For the primary purpose of conservation, we set aside 23 per cent of the lands under Irving management across the landscape. With our 80- year management planning process, the locations of the conservation forest may shift over time as the forest naturally evolves, but the proportion of the forest in conservation will still be maintained. Our forest conservation areas include deer wintering areas, wetland and watercourse buffers, old forest habitats, and conserved natural areas.

To provide for species dependent on old forest, we maintain at least 10 per cent of the forest as ‘old’ and 3 per cent as ‘very old’ across softwood, hardwood, and mixed forest types. In New Brunswick, our forest lands are shared with provincial Protected Natural Areas (PNAs). We actively link our conservation lands with provincial PNAs to create connectivity for wildlife and plants.

Harvesting may occur, but only if harvesting can improve conservation outcomes. The conservation forest area may not always remain in a fixed location on the ground, rather it is designed to shift to other areas of the landscape over time, so that the conservation values we intend to promote exist across the landscape, even as the forest naturally changes.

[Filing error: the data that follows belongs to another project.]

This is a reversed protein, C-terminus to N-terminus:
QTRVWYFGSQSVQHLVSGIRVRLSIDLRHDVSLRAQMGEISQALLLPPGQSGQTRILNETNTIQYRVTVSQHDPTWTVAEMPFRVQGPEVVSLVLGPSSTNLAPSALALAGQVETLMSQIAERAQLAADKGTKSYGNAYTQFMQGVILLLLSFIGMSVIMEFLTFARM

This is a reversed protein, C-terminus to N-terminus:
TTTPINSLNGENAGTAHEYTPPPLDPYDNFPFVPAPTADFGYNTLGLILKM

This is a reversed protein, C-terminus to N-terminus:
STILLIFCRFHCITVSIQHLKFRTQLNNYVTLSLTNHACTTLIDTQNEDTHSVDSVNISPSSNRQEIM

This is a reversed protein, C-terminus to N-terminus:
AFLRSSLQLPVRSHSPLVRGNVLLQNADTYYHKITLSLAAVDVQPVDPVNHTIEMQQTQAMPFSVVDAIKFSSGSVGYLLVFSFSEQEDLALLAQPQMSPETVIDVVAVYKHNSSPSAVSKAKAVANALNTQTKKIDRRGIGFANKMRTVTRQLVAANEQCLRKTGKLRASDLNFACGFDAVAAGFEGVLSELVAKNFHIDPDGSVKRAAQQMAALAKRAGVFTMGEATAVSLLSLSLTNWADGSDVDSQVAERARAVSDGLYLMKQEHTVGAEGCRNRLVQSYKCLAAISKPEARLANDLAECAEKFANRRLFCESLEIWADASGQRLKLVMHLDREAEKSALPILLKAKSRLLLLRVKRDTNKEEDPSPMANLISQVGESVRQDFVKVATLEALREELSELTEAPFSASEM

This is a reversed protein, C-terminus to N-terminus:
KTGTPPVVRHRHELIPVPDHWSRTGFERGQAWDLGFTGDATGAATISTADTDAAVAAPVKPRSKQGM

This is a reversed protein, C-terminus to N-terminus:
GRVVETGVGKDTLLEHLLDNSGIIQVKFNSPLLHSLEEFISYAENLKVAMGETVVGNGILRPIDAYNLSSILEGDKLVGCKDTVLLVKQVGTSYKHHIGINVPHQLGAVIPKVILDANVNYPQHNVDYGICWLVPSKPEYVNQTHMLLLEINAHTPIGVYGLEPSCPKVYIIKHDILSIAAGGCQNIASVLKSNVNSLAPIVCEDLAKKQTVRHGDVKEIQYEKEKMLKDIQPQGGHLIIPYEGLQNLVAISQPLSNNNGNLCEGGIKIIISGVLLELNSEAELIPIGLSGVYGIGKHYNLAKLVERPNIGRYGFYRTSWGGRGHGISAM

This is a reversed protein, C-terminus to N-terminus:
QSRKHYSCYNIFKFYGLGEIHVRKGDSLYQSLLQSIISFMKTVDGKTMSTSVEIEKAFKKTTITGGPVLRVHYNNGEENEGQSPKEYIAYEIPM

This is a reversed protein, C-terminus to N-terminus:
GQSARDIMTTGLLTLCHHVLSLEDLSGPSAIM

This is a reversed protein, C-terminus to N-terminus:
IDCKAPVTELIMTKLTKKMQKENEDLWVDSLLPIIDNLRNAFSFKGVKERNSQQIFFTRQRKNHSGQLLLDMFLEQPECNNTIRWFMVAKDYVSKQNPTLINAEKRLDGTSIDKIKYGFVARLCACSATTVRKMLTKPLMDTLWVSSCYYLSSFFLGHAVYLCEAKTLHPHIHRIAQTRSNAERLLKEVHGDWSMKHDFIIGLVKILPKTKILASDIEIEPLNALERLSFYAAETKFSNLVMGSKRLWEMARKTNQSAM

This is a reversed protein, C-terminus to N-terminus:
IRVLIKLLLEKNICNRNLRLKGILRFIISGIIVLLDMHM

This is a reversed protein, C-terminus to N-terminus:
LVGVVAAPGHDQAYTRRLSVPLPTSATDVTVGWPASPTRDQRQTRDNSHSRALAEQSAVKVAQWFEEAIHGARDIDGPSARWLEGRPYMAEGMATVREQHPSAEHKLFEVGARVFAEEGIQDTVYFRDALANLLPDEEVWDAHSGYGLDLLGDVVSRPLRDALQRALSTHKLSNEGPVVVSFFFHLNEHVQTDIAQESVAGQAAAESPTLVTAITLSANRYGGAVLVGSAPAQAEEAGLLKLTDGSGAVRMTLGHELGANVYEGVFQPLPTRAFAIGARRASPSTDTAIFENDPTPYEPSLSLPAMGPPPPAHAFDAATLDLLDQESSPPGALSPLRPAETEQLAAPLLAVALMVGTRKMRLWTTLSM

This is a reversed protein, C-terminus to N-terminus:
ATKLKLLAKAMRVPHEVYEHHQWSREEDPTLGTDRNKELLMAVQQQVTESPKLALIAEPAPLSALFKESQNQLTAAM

Deer wintering areas (DWA) ensure large areas of softwoods are available for whitetail deer. In northern areas, large amounts of snow limit whitetail deer populations. Maintaining older softwood forests helps reduce the snow depth creating shelter to help whitetail deer survive harsh winters. Harvesting may occur in DWAs only if it promotes conservation outcomes, like providing a food source near the winter shelter. As older softwoods eventually succumb to natural mortality and are replaced by young forests, they no longer provide winter habitat for whitetail deer. Our foresters plan for the immature areas to eventually become new DWAs and replace today’s DWAs.